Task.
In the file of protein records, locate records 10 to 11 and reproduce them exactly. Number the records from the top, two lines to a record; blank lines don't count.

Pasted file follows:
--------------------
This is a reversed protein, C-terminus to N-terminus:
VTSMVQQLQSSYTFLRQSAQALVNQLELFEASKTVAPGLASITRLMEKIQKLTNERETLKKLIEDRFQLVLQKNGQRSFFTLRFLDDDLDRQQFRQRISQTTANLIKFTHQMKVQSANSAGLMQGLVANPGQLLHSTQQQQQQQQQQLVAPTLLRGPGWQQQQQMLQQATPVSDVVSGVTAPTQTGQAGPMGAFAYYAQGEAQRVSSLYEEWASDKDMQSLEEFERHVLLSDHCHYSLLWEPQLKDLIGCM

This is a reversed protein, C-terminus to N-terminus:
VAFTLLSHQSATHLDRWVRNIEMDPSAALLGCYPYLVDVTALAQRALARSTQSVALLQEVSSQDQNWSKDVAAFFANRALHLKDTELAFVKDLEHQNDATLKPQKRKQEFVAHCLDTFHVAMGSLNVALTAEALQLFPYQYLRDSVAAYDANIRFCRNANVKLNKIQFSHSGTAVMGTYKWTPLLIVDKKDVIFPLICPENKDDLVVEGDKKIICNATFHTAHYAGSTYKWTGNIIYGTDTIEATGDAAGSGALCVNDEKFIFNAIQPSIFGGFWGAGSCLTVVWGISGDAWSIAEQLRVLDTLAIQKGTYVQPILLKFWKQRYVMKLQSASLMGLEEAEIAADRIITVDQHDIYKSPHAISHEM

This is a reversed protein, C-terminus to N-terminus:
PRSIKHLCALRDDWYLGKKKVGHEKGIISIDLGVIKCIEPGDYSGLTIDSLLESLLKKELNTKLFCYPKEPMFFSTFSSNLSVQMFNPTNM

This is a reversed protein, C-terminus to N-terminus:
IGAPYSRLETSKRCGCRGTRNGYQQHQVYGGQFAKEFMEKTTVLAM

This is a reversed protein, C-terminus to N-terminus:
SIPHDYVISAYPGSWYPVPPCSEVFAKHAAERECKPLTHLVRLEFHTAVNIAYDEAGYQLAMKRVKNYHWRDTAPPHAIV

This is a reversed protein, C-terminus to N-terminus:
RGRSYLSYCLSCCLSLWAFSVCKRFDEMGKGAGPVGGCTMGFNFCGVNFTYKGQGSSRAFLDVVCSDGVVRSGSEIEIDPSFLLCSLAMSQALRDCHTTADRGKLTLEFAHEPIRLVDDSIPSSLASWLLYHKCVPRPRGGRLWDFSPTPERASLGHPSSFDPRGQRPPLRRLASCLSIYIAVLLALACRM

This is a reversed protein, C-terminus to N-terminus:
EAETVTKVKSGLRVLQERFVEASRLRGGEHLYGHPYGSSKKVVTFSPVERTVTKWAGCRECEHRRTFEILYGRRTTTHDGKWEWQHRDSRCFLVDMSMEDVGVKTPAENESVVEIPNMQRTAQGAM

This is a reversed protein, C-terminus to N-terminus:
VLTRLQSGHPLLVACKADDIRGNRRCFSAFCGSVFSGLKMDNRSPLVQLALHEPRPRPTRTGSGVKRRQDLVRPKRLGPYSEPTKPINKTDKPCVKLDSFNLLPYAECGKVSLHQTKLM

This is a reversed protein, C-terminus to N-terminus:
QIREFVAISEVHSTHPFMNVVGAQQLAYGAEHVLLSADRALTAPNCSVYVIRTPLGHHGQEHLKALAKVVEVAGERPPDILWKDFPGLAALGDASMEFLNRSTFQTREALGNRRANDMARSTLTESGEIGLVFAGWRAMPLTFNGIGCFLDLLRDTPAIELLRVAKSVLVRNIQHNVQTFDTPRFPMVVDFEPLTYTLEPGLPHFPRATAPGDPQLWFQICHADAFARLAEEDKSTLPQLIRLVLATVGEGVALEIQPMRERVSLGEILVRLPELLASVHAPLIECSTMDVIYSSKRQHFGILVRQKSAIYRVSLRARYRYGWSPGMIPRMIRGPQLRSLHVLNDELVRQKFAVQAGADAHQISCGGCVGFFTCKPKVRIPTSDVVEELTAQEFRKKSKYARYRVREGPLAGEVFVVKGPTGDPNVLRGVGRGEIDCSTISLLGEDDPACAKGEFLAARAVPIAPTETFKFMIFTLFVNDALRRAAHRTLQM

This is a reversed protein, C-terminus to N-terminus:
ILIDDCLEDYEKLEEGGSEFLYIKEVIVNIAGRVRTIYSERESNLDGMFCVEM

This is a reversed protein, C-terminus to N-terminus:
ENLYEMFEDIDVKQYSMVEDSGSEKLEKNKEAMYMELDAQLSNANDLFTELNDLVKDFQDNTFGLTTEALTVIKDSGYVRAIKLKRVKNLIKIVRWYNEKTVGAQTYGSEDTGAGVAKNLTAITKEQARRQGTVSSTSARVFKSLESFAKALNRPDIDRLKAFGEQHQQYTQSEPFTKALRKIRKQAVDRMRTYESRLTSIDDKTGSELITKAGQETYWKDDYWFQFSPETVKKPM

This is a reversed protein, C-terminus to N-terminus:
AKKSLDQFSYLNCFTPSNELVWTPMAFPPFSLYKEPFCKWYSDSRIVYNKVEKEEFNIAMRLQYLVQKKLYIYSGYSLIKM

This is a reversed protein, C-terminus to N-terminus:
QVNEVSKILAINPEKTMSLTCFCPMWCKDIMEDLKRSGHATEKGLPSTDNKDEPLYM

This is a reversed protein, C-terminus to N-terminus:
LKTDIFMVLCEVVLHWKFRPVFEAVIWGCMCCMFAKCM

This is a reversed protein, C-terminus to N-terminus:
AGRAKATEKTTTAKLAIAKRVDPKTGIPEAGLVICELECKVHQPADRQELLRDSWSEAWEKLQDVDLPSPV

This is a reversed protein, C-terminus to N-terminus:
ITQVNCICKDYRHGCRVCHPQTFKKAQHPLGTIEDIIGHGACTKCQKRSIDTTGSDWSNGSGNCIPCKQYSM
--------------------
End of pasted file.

This is a reversed protein, C-terminus to N-terminus:
ILIDDCLEDYEKLEEGGSEFLYIKEVIVNIAGRVRTIYSERESNLDGMFCVEM

This is a reversed protein, C-terminus to N-terminus:
ENLYEMFEDIDVKQYSMVEDSGSEKLEKNKEAMYMELDAQLSNANDLFTELNDLVKDFQDNTFGLTTEALTVIKDSGYVRAIKLKRVKNLIKIVRWYNEKTVGAQTYGSEDTGAGVAKNLTAITKEQARRQGTVSSTSARVFKSLESFAKALNRPDIDRLKAFGEQHQQYTQSEPFTKALRKIRKQAVDRMRTYESRLTSIDDKTGSELITKAGQETYWKDDYWFQFSPETVKKPM